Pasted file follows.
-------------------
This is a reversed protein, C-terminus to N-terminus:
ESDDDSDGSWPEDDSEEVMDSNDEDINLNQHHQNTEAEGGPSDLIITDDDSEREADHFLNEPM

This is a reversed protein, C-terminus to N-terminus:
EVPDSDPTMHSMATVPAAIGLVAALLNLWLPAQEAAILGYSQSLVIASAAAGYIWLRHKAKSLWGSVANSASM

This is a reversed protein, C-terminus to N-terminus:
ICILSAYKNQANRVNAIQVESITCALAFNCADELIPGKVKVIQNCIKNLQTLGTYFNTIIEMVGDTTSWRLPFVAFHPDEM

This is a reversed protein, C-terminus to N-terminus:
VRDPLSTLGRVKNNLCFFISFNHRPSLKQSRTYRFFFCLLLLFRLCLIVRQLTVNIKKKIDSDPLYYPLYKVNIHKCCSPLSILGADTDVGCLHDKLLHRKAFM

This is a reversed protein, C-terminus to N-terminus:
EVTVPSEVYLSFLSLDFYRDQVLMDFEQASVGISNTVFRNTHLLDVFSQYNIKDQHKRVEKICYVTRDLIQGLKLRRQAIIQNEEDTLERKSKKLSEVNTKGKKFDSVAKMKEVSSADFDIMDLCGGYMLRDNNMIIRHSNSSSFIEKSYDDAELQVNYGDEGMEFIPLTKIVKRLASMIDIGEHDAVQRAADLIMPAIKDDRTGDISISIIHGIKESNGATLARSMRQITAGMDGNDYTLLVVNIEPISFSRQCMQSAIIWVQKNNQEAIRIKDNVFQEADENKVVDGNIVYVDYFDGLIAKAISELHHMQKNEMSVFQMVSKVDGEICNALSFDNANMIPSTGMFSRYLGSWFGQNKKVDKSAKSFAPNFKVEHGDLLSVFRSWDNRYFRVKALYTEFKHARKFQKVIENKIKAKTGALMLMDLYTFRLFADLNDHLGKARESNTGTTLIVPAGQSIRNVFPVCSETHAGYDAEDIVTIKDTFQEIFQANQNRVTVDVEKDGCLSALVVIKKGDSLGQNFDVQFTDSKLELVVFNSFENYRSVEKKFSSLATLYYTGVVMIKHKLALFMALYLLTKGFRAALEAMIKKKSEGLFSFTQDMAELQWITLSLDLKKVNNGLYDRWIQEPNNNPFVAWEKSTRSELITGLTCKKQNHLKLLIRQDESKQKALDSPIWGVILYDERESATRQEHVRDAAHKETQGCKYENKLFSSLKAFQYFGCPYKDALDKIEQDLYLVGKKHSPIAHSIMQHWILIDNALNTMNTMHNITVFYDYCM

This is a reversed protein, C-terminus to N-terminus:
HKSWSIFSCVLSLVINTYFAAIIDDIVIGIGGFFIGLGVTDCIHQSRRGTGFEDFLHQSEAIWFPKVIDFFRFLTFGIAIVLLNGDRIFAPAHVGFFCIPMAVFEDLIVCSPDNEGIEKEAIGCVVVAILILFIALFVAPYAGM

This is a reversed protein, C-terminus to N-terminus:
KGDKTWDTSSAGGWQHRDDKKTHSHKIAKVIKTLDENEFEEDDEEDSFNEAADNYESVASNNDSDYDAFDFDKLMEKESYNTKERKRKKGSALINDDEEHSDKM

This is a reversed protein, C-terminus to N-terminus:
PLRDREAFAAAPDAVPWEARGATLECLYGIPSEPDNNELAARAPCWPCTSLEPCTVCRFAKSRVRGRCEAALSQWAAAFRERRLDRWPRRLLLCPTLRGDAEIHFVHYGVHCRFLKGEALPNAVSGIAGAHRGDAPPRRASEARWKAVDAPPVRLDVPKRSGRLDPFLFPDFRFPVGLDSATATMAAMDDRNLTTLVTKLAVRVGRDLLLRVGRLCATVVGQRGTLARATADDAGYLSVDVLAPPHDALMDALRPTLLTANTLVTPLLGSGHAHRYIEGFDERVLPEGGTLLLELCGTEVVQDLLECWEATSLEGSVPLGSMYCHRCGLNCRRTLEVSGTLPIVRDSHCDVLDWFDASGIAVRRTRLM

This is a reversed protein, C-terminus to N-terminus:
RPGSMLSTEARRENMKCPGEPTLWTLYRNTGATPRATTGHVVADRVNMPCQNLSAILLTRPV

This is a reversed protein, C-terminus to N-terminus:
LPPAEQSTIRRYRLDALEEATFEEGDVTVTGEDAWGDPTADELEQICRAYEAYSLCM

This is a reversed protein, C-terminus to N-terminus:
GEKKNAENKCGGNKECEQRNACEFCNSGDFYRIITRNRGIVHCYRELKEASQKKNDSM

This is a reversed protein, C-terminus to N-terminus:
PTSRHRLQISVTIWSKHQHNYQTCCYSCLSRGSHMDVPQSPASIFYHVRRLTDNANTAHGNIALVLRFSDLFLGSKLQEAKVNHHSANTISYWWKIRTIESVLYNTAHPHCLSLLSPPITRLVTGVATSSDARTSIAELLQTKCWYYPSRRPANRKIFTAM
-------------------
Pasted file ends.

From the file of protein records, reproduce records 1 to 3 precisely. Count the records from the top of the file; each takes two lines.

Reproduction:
This is a reversed protein, C-terminus to N-terminus:
ESDDDSDGSWPEDDSEEVMDSNDEDINLNQHHQNTEAEGGPSDLIITDDDSEREADHFLNEPM

This is a reversed protein, C-terminus to N-terminus:
EVPDSDPTMHSMATVPAAIGLVAALLNLWLPAQEAAILGYSQSLVIASAAAGYIWLRHKAKSLWGSVANSASM

This is a reversed protein, C-terminus to N-terminus:
ICILSAYKNQANRVNAIQVESITCALAFNCADELIPGKVKVIQNCIKNLQTLGTYFNTIIEMVGDTTSWRLPFVAFHPDEM